Teen birth rate at record low in California [Updated]
The birth rate among teens in California has reached a record low, according to a new state report, and experts attribute the reduction to sex education, the poor economy and possibly even reality-television programs that show the strain on young parents.
The teen birth rate decreased to about 32 births per 1,000 female teens age 15 to 19, according to a report released Tuesday by the California Department of Public Health. The figures are based on data for 2009, the most recent year available.
The 2009 rate was less than half the rate in 1991, the most recent peak, when the state had about 71 births per 1,000 female teens.
The number of babies born to teen mothers in 2009 -- 47,811 -- was an 8% decrease from the previous year.
Since 1998, births to teens have declined about 18%, even as the number of teen girls grew by about 30% statewide.
Teens ages 18 and 19 saw a more marked decline in birth rates than younger teens, the report showed.
Latinas have seen the steepest decline in teen births since 2007, although their birth rate remained the highest among all ethnicities. About 71% of the Latina teen mothers in California were born in the U.S., while 29% were foreign-born, according to the report.
The birth rates reflect the increased use of contraception among teens, who are also delaying the first time they have sex, said Dr. Jonathan E. Fielding, Los Angeles County’s director of public health.
Latinas, particularly recent immigrants, may have higher birth rates because studies suggest they have less access to contraception and are less inclined to have abortions, Fielding said.
Although Latinas may be more likely to be married in their late teens than other ethnic groups, that did not account for their higher rate of teen births, state officials said.
Federal officials are expected to release a report Wednesday showing that teen birth rates have continued to decline nationally following a slight increase from 2005 to 2007.
State public health officials credit sex education programs with lowering teen birth rates at a time when some critics worry that teen pregnancy is being glamorized by reality shows such as “Teen Mom” and “16 and Pregnant.”
“California does remain in the forefront in being the only state that is adamant about having a comprehensive approach,” to sex education, said Catherine Camacho, deputy director of the state public health department’s Center for Family Health.
Camacho noted that California has been the only state to refuse federal funding that limits outreach to abstinence-only sex education.
National teen health experts agreed that California’s sex education programs have helped lower teen birth rates.
“It appears that the programs have had a big impact,” said Stephanie Ventura, chief of the reproductive statistics branch at the Centers for Disease Control and Prevention and co-author of the upcoming national teen birth rate report.
Ventura and others said California educators appear to have successfully retooled teen outreach efforts after the slight increase in birth rates six years ago.
“The consistent investment California has made over a number of years has made an extraordinary difference,” said Bill Albert, a spokesman for the Washington-based National Campaign to Prevent Teen and Unplanned Pregnancy.
Albert said the recent pop culture fixation with teen mothers from Jamie Lynn Spears to Bristol Palin and the stars of MTV’s “16 and Pregnant” may actually have a deterrent effect.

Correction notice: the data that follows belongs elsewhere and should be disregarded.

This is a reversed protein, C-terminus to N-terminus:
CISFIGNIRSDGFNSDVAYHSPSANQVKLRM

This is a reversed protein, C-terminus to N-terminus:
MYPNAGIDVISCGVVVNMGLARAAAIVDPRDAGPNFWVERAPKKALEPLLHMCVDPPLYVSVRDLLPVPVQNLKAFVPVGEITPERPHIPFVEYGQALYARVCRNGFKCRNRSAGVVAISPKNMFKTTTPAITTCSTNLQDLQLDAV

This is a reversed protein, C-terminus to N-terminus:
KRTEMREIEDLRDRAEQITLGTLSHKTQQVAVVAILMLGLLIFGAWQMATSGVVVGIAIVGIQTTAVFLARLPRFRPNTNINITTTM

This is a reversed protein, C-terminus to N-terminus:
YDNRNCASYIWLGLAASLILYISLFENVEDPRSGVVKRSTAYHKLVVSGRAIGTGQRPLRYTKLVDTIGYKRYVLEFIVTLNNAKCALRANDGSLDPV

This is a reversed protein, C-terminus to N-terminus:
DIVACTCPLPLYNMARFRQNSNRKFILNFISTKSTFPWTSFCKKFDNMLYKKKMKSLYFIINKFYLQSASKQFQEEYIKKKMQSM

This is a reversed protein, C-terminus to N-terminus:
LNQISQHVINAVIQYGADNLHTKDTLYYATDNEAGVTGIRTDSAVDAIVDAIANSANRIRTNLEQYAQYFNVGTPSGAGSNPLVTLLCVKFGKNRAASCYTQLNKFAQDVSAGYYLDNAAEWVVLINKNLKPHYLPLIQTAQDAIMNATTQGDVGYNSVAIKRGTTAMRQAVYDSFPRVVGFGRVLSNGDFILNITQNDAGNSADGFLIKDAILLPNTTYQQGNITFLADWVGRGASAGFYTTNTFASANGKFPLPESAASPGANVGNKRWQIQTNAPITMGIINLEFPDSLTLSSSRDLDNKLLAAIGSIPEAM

“As far as we’re concerned, that’s a good thing,” Albert said. “It gets people thinking about the importance of avoiding too-early pregnancy.”
Albert’s group surveyed about 1,000 teens who had seen “16 and pregnant” in August and September of last year and 82% said it “helped them understand the challenges of teen pregnancy and parenting and how to avoid them.”
“I think this adult concern that these shows might be glamorizing teen pregnancy is not a view shared by teens,” Albert said.
He and other experts said the economic recession has also likely played a role in discouraging teens from becoming pregnant.
“Teens aren’t thinking about their 401(k) when they hop into the sack. However, they are growing up in communities where their parents are struggling, maybe their parent is out of a job or their neighbor’s house has been foreclosed,” he said. “Maybe that leads them to think ‘Maybe this is not the right time to not be cautious about the possibility of pregnancy.' "
[Updated, 11:49 a.m.: Comparable data were not released concerning teen pregnancy rates, which include pregnancies that end in miscarriages and abortions.
The teen pregnancy rate was 71.5 per 1,000 women ages 15 to 19 in 2006, the most recent year available, according to the Guttmacher Institute, a nonprofit pro-choice research group. That was a 3% increase from the year before, which was the lowest in 30 years. The group also found that the abortion rate among those teens increased slightly. California's pregnancy rate was 75 per 1,000 women ages 15 to 19 in 2005, the most recent year available, a decline of 52% from the peak in 1992, the group found.
Albert and state public health officials said they hope to push teen birth rates even lower in coming years. They noted that birth rates for girls age 15 to 19 were in the single digits in France, Germany, Italy, Japan, Sweden and Switzerland in 2008, the most recent year available.
“The wrong message to take from this is that our job is now done,” Albert said.
-- Molly Hennessy-Fiske
[For the record, 11:49, a.m.: The headline and text on an earlier version of this post referred to teen pregnancy rates when it should have said teen birth rates.]
Chart: Teen birth rates. Source: California Department of Public Health, Center for Family Health, Office of Family Planning